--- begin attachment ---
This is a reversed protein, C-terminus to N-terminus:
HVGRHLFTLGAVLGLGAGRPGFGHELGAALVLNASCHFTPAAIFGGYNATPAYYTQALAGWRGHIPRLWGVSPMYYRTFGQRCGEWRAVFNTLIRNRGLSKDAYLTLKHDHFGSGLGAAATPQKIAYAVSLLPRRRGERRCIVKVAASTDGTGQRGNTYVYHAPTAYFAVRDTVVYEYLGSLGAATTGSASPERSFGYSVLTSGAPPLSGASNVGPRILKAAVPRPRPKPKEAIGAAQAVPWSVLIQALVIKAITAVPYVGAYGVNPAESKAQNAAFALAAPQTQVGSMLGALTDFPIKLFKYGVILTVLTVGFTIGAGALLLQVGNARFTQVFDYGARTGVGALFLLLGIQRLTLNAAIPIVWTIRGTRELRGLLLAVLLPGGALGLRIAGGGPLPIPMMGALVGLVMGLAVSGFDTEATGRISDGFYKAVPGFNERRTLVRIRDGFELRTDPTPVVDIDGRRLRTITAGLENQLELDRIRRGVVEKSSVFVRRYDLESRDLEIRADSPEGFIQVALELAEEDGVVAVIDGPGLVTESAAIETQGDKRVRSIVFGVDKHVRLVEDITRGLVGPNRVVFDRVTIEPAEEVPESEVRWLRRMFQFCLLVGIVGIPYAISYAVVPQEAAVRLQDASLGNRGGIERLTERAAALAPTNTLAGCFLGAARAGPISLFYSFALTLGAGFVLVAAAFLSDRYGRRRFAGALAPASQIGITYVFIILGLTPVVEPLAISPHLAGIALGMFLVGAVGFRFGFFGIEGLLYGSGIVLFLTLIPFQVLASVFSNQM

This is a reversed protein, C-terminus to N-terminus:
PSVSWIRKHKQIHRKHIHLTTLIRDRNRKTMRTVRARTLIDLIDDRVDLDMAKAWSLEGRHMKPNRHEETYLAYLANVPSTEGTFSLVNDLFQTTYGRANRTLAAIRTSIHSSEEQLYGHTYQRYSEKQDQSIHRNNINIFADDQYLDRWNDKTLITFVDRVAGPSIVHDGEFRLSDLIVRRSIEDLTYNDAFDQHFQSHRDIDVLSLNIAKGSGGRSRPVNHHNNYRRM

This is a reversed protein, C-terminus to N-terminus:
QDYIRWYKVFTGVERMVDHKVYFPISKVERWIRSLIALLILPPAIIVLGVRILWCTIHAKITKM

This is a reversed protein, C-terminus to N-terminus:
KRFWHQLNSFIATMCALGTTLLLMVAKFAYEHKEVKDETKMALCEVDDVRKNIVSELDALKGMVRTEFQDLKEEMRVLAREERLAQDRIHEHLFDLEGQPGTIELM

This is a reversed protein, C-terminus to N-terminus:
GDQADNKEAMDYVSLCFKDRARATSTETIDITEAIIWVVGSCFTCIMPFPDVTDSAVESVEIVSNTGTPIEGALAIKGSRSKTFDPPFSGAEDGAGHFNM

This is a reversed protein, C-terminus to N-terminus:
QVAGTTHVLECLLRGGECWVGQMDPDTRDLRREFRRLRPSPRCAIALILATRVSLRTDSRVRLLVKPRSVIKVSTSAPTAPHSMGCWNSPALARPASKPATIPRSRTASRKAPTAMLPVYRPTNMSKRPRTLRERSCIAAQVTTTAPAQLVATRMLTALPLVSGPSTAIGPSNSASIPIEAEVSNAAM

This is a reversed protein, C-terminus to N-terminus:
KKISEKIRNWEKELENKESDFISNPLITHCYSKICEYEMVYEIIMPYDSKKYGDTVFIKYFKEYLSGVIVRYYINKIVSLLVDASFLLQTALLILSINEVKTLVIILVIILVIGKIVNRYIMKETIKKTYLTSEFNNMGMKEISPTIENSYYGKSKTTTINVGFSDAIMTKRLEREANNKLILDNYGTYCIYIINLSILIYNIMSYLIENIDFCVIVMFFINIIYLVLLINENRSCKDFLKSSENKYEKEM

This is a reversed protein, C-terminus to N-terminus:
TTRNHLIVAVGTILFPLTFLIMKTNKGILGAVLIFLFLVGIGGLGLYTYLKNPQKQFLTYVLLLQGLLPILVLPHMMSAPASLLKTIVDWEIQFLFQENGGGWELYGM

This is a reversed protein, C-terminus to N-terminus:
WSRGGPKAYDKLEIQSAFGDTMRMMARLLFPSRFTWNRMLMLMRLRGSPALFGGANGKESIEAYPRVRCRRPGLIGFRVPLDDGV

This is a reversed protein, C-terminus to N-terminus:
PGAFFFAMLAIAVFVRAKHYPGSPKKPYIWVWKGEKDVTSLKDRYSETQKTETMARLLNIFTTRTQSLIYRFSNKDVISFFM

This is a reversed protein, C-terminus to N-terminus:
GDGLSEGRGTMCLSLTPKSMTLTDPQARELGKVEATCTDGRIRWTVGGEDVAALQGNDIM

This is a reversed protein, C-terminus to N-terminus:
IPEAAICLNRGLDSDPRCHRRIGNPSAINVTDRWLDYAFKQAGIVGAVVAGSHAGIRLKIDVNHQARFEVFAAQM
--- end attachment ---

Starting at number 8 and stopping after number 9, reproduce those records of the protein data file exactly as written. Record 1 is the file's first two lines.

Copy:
This is a reversed protein, C-terminus to N-terminus:
TTRNHLIVAVGTILFPLTFLIMKTNKGILGAVLIFLFLVGIGGLGLYTYLKNPQKQFLTYVLLLQGLLPILVLPHMMSAPASLLKTIVDWEIQFLFQENGGGWELYGM

This is a reversed protein, C-terminus to N-terminus:
WSRGGPKAYDKLEIQSAFGDTMRMMARLLFPSRFTWNRMLMLMRLRGSPALFGGANGKESIEAYPRVRCRRPGLIGFRVPLDDGV